China is nearing the launch of its Central Bank Digital Currency (CBDC) as more people sign up to it and create digital wallets.
About 140 million people had opened “wallets” for the digital yuan as of October and used it for transactions totaling around 62 billion yuan ($9.7 billion), Mu Changchun, head of the PBOC’s Digital Currency Institute, said at the Hong Kong Fintech Week conference on Wednesday.
The e-CNY has undergone a series of trials and appears to be in the final phase before it is rolled out, although Mu Changchun told Hong Kong’s “Fintech Week” conference there was no official launch date yet, but he disclosed how the digital currency will work.
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“Digital yuan operators can open four types of e-wallets for customers. The least privileged only requires a phone number, so would be anonymous even to the PBOC. Daily transaction values for this type of e-wallet holder would be capped at 5,000 yuan, with an annual cap of 50,000 yuan.
“The highest privileged e-wallet would need to be opened at a bank counter with personal identification, with no transaction cap,” he said.
He reiterated that these e-wallets would collect less transaction information than traditional digital payment services. The PBOC would not provide the information to any third-party or other government agencies unless stipulated by the law
By the end of June, China had more than 24 million individual and enterprise users with e-CNY wallets, with transactions worth about 34.5 billion yuan, the central bank said at the time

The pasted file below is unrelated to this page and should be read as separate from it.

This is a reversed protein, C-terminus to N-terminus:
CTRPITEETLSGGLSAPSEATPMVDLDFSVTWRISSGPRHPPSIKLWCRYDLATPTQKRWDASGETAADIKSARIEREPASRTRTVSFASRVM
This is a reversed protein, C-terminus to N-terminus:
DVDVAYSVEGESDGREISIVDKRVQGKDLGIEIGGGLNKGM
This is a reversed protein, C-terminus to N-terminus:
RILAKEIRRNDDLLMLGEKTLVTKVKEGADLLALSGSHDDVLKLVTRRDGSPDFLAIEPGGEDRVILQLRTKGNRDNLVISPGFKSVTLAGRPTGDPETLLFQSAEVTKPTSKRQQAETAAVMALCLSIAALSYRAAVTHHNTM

Central banks around the world are looking at developing CBDCs to modernize their financial systems, ward off competition from cryptocurrencies like bitcoin and speed up domestic and international payments.
China’s efforts are among the most advanced globally, and the country has been running various trials and pilot schemes of different payment scenarios since last year.
Mu said so far 1.55 million merchants could accept payments using eCNY wallets, including utilities, catering services, transportation, retail and government services.
China intensified its crackdown on cryptocurrency earlier this year, and totally declared it illegal in September, paving the way for its CBDC.
“The surge in usage of cryptocurrencies has disrupted economic and financial order and prompted a proliferation of money laundering, illegal fund-raising, fraud, pyramid schemes and other illegal and criminal activities,” the PBoC said then.
Although Mu said it is not yet certain when the eCNY will be launched, the growing number of people using it so far suggests that it wouldn’t be long.